• Do not rub your eyes for four days.
  • Do not exercise for one week.
  • Avoid swimming, hot tubs, and whirlpools for one week.
  • Avoid gardening and dusty environments for one week.
  • Avoid contact sports that could result in an eye injury for one month.
  • Smoking is allowed, but you will probably find smoke very irritating.

How do I prepare for my procedure?

There are no restrictions on eating, drinking or medications immediately prior to your procedure. However, you should avoid alcohol and medications that cause drowsiness.
Contact lenses change the shape of your cornea. Since this is the area that’s treated, it’s important to allow time for your cornea to return to its normal curvature. Soft contact lenses should be removed at least 72 hours (3 days) before your procedure. Hard or gas permeable contact lenses should be removed at least 4 to 6 weeks before your procedure. Patients who have worn rigid contact lenses for over 20 years may need to remove them for up to 8 to 12 weeks. Your eye doctor can help you make this determination and even fit you with disposable contact lenses or glasses in the interim.

How does the excimer laser work?

The excimer laser was invented to etch microchips more than two decades ago at IBM’s Watson Laboratories. Subsequently, the remarkable discovery was made that the excimer can also be used to re-sculpt human tissue, particularly the cornea, with a great degree of precision.

Today, the excimer provides accuracy, predictability, and the capability to correct a wide range of refractive errors. This Argon-Fluoride gas laser emits computer controlled pulses of cool ultraviolet light with an unparalleled degree of precision. Each pulse of the excimer laser can remove 39 millionths of an inch of tissue in as little as 12 billionths of a second. In fact, the excimer laser can remove as little as 1/40 of a human cell. This precision leaves the integrity of the eye unchanged. The excimer works by breaking molecular bonds. It is the ability of the excimer laser to remove a single cell without damaging the remaining cells that allows doctors to perform laser vision correction with precision. We perform two procedures with the excimer laser: LASIK and PRK. Both procedures can achieve the same results, but employ different methods.

What are common complications?

  • UNDER-CORRECTION AND OVER-CORRECTION There are two phases to your procedure: the surgical phase and the healing phase. Both are equally important to your outcome. The speed of visual recovery, the quality and sharpness of your vision, and your final outcome will be determined by your healing pattern, preoperative prescription, ocular findings and corneal shape. Typically, distance vision clears first, followed by reading vision.The more severe your initial prescription, the more correction you will need, the more healing you will require, and the greater the chance you will not be fully corrected in just one procedure. Enhancement procedures usually are performed a minimum of one to four months after the initial LASIK procedure, and a minimum of four to six months after the initial PRK procedure. We estimate that about 10% of patients require a second procedure to enhance their final results. On the other hand, some patients experience an over response or over-correction, leaving them somewhat farsighted.
  • INFECTION Infection rarely occurs since patients receive antibiotic drops both before and after the procedure. Following your prescribed eye drop regimen is very important. Most minor infections are treated easily, but should be treated quickly. The risk of infection is greatest 48 to 72 hours following the procedure.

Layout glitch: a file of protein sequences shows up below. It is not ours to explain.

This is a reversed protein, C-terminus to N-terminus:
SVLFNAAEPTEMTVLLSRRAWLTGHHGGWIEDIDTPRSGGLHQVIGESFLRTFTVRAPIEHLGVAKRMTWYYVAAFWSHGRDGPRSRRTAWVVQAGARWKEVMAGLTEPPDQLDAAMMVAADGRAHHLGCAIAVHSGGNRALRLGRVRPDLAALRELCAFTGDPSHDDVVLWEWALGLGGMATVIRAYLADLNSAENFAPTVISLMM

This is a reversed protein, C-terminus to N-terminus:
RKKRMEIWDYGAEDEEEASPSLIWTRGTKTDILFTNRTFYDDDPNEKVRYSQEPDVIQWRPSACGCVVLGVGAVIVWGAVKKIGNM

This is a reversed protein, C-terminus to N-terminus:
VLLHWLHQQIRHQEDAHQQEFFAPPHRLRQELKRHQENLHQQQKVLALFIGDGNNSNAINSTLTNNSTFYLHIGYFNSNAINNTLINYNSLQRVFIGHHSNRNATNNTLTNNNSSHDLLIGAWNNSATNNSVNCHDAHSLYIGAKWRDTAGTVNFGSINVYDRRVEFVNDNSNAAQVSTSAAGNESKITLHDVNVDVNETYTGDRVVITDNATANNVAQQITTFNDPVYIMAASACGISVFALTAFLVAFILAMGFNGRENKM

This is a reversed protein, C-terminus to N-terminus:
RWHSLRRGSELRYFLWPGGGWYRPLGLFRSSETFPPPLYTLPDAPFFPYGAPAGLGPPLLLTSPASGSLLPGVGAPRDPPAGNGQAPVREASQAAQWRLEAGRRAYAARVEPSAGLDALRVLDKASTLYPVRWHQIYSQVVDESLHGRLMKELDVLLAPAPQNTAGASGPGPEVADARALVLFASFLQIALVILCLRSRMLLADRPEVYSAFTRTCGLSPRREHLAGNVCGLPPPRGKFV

• NIGHT GLARE Even before having laser vision correction, many people experience poor night vision or night glare such as haloes and starbursts. Night glare is common immediately following the procedure and lasts for about three or four months. If you treat one eye at a time, or are extremely nearsighted with large pupils, you may notice night glare for a longer period. By the time both of your eyes are treated, or six months have passed, night glare tends to decrease to minimal levels. Some patients may benefit from glasses when driving at night. In FDA trials, this condition occurred in less than 4% of PRK patients the risk is significantly reduced with LASIK.
  • LOSS OF BEST CORRECTED VISION A small number of patients experience a slight loss of visual sharpness following laser vision correction. You may lose the ability to read the bottom few lines of the eye chart, which you could read with your glasses before the procedure. In many cases, sharpness improves over a period of six. to 12 months. In some instances, patients’ natural vision following the procedure is actually better than their pre-procedure best corrected vision was.
  • CORNEAL FLAP RISKS While LASIK offers a faster recovery, this procedure does have specific risks due to the creation of a corneal flap. A corneal flap which is irregular, too short, or too thin can prevent the procedure from being completed. In such a case, the corneal flap is closed, and the eye allowed to heal. Three to six months later, the procedure can be performed.As long as the corneal flap heals smoothly, patients can achieve an excellent result. However if irregularities in the flap persist, a loss of best-corrected vision may result.Other corneal flap risks include displacement of the flap and epithelial ingrowth. Epithelial ingrowth means that epithelial cells grow beneath the corneal flap prior to the sealing of the corneal flap margins. Although most cases do not require any treatment, severe epithelial ingrowth can disrupt corneal flap integrity. It is usually treated within one month by lifting the flap and cleaning the area.
  • PAIN OR DISCOMFORT There is no pain during the LASIK procedures, but some irritation or discomfort may be experienced after surgery. LASIK patients, irritation, if any, usually lasts only for a few hours.